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Would you report an error?

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We as nurses have been told time and time again there should be no fear of reporting medical errors. We are told in our hospital orientations as well as during all of our years of nursing education that there is no retaliation to reporting a medical error. Reporting an error increases patient safety, we all know that. I believe we all agree with that premise, but do you really think your professional career is not at risk if you are the one submitting the report. Is there really no report retaliation?

I’m asking a hypothetical question here. I’m not disputing, arguing, defending or defaming any particular facility or individual. I’m simply curious as to what is the nursing community’s consensus on reporting medical errors? Are you really free of fear?

I’m referring to any type of error. Is there really such thing as a ‘small’ error when it refers to patient safety? Who are we to decide when an error or mistake is allowable.

It’s quite the clash isn’t it? Here you are as a professional doing your best to ‘do no harm’. It’s our job to advocate for the patient, for all patients. We are given the responsibility to ‘speak’ for the patient, especially when the patient cannot speak for themselves. It’s the ultimate burden for those that don’t practice this skill.

On the other side of the coin is self-preservation. We love our job (most of us). We love practicing as a nurse. We love making the difference. We of course *AHEM*.. love to be employed too. We do enjoy paying our bills and having a steady income, especially in this tough economy!

So what if you had to choose? Patient advocacy or your job? Now, remember this is purely hypothetical. Because we have all been taught, trained and tirelessly educated on the ‘no report retaliation’ concept. It’s our job to report the errors- and we won’t lose out jobs for reporting.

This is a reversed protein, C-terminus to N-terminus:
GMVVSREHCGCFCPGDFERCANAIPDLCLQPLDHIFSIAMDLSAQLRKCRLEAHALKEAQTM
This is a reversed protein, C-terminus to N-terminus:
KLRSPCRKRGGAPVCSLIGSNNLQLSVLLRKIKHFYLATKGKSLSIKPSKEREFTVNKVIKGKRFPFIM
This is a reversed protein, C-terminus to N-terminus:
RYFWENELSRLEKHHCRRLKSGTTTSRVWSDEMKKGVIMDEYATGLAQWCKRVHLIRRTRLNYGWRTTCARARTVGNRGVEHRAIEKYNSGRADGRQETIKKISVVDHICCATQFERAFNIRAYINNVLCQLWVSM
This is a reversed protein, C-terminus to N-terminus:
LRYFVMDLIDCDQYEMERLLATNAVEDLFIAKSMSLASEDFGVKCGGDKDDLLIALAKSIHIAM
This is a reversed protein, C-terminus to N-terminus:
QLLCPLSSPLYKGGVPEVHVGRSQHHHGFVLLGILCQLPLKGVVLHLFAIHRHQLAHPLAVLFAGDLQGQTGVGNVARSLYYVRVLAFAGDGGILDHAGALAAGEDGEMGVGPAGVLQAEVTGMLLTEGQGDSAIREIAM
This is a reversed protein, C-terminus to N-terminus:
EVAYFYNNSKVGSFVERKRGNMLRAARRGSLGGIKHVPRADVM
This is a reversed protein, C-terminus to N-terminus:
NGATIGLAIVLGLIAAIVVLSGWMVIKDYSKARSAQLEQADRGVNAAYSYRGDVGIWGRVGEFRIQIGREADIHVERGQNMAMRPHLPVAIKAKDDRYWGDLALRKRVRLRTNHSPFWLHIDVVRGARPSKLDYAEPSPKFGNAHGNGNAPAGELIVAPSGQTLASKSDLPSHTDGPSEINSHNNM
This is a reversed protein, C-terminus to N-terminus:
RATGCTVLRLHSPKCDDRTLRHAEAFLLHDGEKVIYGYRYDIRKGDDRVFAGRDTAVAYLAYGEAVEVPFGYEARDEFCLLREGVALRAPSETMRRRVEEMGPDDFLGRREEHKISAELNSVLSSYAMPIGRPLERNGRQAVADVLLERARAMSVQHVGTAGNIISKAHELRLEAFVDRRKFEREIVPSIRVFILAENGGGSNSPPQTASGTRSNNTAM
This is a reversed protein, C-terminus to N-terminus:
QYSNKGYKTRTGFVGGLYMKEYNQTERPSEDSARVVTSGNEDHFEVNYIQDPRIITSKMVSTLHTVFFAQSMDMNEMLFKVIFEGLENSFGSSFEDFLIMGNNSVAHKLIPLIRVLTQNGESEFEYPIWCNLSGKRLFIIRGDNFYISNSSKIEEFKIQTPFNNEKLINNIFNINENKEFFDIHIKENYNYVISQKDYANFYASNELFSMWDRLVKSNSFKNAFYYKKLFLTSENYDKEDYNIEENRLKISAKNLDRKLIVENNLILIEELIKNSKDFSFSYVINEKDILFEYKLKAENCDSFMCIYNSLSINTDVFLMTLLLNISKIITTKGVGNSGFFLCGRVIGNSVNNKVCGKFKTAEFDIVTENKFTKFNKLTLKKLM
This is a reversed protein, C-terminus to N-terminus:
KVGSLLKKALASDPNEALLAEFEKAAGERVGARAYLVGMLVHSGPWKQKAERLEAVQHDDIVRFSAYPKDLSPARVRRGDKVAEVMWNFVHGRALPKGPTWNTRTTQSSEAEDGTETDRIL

I may be embellishing a little here, I admit it. But what if?

While we’re being honest here, lets not forget that there are other health care professionals out there that have lost their jobs for doing this very thing (see the link articles referenced below).

This fear of retaliation is very real. And whether we or any other health care professional will openly or publicly admit to it, this fear motivates our decision making skills, hypothetical or not.

Articles of interest:

Nurse Perceptions of Medication Errors: What We Need to Know for Patient Safety

Medical Error Self-Reporting Stifled by Fears of Retaliation

Northwestern U. Dismisses Medical Professor Who Questioned Cardiac-Surgery Chief’s Safety Record

Cardiologist Who Accused Famed Surgeon of Misconduct Is Fired by Northwestern University

AHRQ: Patient Safety & Medical Errors

FDA: Medication Errors

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Sean Dent

Sean Dent is a second-degree nurse who has worked in telemetry, orthopedics, surgical services, oncology and at times as a travel nurse. He is a CCRN certified critical care nurse where he's worked in cardiac, surgical as well as trauma intensive care nursing. After five years practicing as an RN, Sean pursued and attained his Masters of Science in Nursing. Sean currently practices as a Board Certified Acute Care Nurse Practitioner (ACNP-BC) in a Shock Trauma urban teaching hospital. He has been in healthcare for almost 20 years. He originally received a bachelor's degree in Exercise and Sport Science where he worked as a Certified Athletic Trainer (ATC).
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2 Responses to Would you report an error?

  1. Nurse Rene RN